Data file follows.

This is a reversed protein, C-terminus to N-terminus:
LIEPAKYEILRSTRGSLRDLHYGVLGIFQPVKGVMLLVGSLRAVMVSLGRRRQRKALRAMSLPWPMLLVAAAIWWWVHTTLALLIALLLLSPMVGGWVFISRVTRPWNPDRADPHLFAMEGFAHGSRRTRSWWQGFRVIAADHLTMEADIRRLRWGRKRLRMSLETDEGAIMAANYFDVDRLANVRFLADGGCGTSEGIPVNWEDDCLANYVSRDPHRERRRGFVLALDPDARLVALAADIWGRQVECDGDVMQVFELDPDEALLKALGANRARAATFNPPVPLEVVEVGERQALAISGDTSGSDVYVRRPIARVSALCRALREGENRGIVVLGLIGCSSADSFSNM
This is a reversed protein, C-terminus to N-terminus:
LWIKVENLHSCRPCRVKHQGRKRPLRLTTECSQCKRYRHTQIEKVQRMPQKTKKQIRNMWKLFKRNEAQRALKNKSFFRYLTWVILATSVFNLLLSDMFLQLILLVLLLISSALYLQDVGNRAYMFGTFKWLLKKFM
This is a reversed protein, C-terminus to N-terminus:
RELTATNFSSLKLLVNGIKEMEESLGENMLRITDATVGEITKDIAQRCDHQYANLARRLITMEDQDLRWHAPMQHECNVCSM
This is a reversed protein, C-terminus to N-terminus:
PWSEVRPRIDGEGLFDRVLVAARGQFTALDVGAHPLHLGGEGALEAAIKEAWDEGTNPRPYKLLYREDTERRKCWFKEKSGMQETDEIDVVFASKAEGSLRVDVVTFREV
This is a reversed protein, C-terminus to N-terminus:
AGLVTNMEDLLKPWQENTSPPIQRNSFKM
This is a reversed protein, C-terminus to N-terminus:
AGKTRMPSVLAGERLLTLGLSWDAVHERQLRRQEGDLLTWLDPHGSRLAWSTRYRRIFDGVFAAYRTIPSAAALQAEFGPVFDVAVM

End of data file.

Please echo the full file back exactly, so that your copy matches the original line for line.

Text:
This is a reversed protein, C-terminus to N-terminus:
LIEPAKYEILRSTRGSLRDLHYGVLGIFQPVKGVMLLVGSLRAVMVSLGRRRQRKALRAMSLPWPMLLVAAAIWWWVHTTLALLIALLLLSPMVGGWVFISRVTRPWNPDRADPHLFAMEGFAHGSRRTRSWWQGFRVIAADHLTMEADIRRLRWGRKRLRMSLETDEGAIMAANYFDVDRLANVRFLADGGCGTSEGIPVNWEDDCLANYVSRDPHRERRRGFVLALDPDARLVALAADIWGRQVECDGDVMQVFELDPDEALLKALGANRARAATFNPPVPLEVVEVGERQALAISGDTSGSDVYVRRPIARVSALCRALREGENRGIVVLGLIGCSSADSFSNM
This is a reversed protein, C-terminus to N-terminus:
LWIKVENLHSCRPCRVKHQGRKRPLRLTTECSQCKRYRHTQIEKVQRMPQKTKKQIRNMWKLFKRNEAQRALKNKSFFRYLTWVILATSVFNLLLSDMFLQLILLVLLLISSALYLQDVGNRAYMFGTFKWLLKKFM
This is a reversed protein, C-terminus to N-terminus:
RELTATNFSSLKLLVNGIKEMEESLGENMLRITDATVGEITKDIAQRCDHQYANLARRLITMEDQDLRWHAPMQHECNVCSM
This is a reversed protein, C-terminus to N-terminus:
PWSEVRPRIDGEGLFDRVLVAARGQFTALDVGAHPLHLGGEGALEAAIKEAWDEGTNPRPYKLLYREDTERRKCWFKEKSGMQETDEIDVVFASKAEGSLRVDVVTFREV
This is a reversed protein, C-terminus to N-terminus:
AGLVTNMEDLLKPWQENTSPPIQRNSFKM
This is a reversed protein, C-terminus to N-terminus:
AGKTRMPSVLAGERLLTLGLSWDAVHERQLRRQEGDLLTWLDPHGSRLAWSTRYRRIFDGVFAAYRTIPSAAALQAEFGPVFDVAVM